Meet The Model Who Hit Back At Body Shamers: By Eating Crisps Naked


Earlier this month, an internet troll accused "plus-size model" and ex-national swimmer Iskra Lawrence of promoting obesity. With eloquent points like "Plus-size models? Give me a F*****g breaking" and "Everyone needs to stop eating McDonald’s, the NHS is f****d because of people like her eating too many bags of crisps", it showed, once again, how bitterly ignorant the internet can be.

Sadly, you will have heard similar body shaming stories many times before, where women are abused online for their appearance. What you may not have heard, is the victim turning around and flipping her online body-shamers the proverbial finger – by asking photographers to shoot her covered in bags of crisps, and then filming an epic slow mo of her eating them. Win.

Iskra’s quick and clever reaction garnered her a huge amount of positive feedback and coverage. In the same week that Amy Schumer was shouting down Glamour for including her in their ‘Chic At Any Size’ issue, Iskra (who had a six-page spread in the same issue) was celebrating her own body louder than ever.

We caught up with the Worcestershire-born model to talk body positivity, trolls, and why everyone needs to get over labels…

So first thing's first Iskra, that epic crisp film. Tell us how that came about…
It’s really out of character and it took a lot to push me to that. I had a girl who runs one of the fan pages message me saying she’d been so upset by a comment that she’d been crying and it really hurt her. I read it and I was like ‘Oh, no.’

Sadly, you’ve seen this before. Why did this particular comment really piss you off?
It felt like it wasn’t even attacking me, it was the way it said ‘people like you who...' They were attacking SO many people.

Then you just thought ‘screw it! I’m going to eat crisps in my bra and pants…’?!
I thought: I have the visibility, I have the platform to do this. And I just happened to be on set in my underwear, and we shot it in five minutes. I had no idea the momentum it would gather.

Well, congratulations! The world definitely needs more plus-size role models like yourself. And on that note, where do you stand on the label ‘plus size’?
I’m a UK 14 and I get people commenting on my pictures saying ‘if she’s plus-size, what am I?’ It could be kept as an industry term – but it’s not. So you’re basically labelling half the population plus size because the fashion industry have labelled me.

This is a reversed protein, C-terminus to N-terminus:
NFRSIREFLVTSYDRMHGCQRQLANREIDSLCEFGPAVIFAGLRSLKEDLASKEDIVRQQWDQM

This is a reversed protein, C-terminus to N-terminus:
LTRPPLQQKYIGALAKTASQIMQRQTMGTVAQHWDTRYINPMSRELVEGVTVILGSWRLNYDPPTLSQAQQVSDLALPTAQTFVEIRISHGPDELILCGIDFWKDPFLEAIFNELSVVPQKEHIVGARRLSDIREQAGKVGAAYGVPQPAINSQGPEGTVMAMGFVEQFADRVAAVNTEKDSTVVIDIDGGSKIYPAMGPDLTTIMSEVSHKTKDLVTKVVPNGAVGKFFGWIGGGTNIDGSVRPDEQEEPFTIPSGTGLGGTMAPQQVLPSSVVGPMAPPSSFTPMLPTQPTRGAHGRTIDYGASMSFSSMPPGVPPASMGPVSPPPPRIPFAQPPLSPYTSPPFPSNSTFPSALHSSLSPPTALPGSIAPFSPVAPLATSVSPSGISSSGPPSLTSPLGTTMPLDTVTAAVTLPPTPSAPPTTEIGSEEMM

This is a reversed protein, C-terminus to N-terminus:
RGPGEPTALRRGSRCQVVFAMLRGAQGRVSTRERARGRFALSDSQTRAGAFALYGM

Right, so it’s a convenient label for the industry that has been translated into a negative label for anyone who isn’t 'skinny'?
Yes, and people don’t want to be labelled. Firstly because why should 50% of women be labelled when the other 50% aren’t? And secondly ‘plus size’ has negative connotations. If you’re a UK 16 and over, you can’t generally shop at the same stores. And you definitely can’t shop the same collections. You have to shop in a basement or online. You are not treated equally; you’re excluded from fashion.

You were also in Glamour’s recent ‘Chic At Any Size’ issue. What did you think of Amy Schumer’s reaction to that?
She’s entitled to her opinion. She’s been such a great figure for empowering women. I think it was a misread situation.

Right, and essentially, if we didn’t feel the need to label women we wouldn’t have the need to argue over details like what size someone is and whether that makes them plus size or not…
If we could stop labelling all women and treat them equally, I think it would just be a huge step forward. That’s what I’m trying to campaign for. It’s not just size, it’s exclusiveness. And just treating everyone fairly and giving them all the same opportunity to be a part of fashion.

How is social media helping you and other plus-size models get more of the limelight?
If we want to get where Cara is and anywhere near where Kendall is, we have to become a brand and a personality. Because we don’t get those castings. I’ve never had a beauty casting at their size, or a hair or fragrance casting. I want to really make my mark on the industry but I know my size is going to hold me back.

What’s the online reaction been like to the film?
I’ve gone from 1.3 million followers to 1.7 million in a week. And out of thousands of comments, only five said I was promoting obesity. They were like ‘I can’t believe you’re going to eat all those crisps.’ I was like ‘obviously it was a joke!’ You just have to go to these extremes to get people’s attention.

Follow Iskra Lawrence on Instagram @iamiskra

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